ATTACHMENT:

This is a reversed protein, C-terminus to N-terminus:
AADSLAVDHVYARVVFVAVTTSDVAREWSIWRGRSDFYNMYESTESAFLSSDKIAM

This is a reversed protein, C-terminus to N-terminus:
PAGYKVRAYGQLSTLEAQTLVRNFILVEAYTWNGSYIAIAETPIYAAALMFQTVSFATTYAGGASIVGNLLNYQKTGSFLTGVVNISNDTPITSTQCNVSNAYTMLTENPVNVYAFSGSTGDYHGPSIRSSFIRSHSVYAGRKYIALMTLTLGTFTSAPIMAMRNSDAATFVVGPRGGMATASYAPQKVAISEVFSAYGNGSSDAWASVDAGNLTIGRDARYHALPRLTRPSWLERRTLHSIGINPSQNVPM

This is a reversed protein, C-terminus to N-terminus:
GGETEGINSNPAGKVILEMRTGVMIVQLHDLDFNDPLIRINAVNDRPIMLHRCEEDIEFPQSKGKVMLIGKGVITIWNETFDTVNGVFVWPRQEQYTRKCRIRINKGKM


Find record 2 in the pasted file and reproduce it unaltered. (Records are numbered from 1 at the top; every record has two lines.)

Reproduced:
This is a reversed protein, C-terminus to N-terminus:
PAGYKVRAYGQLSTLEAQTLVRNFILVEAYTWNGSYIAIAETPIYAAALMFQTVSFATTYAGGASIVGNLLNYQKTGSFLTGVVNISNDTPITSTQCNVSNAYTMLTENPVNVYAFSGSTGDYHGPSIRSSFIRSHSVYAGRKYIALMTLTLGTFTSAPIMAMRNSDAATFVVGPRGGMATASYAPQKVAISEVFSAYGNGSSDAWASVDAGNLTIGRDARYHALPRLTRPSWLERRTLHSIGINPSQNVPM